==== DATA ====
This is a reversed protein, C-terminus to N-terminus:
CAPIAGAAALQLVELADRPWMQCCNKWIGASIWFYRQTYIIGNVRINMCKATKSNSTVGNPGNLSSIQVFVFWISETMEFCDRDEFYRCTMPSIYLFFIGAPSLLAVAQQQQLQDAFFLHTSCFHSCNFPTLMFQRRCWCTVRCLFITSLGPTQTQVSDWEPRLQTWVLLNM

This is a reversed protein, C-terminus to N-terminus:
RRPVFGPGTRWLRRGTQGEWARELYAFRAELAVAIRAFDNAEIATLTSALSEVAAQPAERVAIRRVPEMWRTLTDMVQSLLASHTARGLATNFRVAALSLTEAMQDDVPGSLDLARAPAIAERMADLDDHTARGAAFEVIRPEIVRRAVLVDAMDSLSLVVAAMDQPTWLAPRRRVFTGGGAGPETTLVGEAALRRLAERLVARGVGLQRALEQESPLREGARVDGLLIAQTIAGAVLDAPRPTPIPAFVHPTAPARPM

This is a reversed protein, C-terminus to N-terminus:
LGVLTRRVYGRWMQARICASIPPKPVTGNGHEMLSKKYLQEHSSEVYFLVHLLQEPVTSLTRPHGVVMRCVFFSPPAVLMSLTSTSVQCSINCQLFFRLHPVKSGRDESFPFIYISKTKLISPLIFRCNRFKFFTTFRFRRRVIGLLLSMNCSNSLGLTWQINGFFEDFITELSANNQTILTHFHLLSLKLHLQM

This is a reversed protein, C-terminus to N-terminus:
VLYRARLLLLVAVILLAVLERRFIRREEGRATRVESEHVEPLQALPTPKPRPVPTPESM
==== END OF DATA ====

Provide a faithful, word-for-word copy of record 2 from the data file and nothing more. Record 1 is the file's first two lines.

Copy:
This is a reversed protein, C-terminus to N-terminus:
RRPVFGPGTRWLRRGTQGEWARELYAFRAELAVAIRAFDNAEIATLTSALSEVAAQPAERVAIRRVPEMWRTLTDMVQSLLASHTARGLATNFRVAALSLTEAMQDDVPGSLDLARAPAIAERMADLDDHTARGAAFEVIRPEIVRRAVLVDAMDSLSLVVAAMDQPTWLAPRRRVFTGGGAGPETTLVGEAALRRLAERLVARGVGLQRALEQESPLREGARVDGLLIAQTIAGAVLDAPRPTPIPAFVHPTAPARPM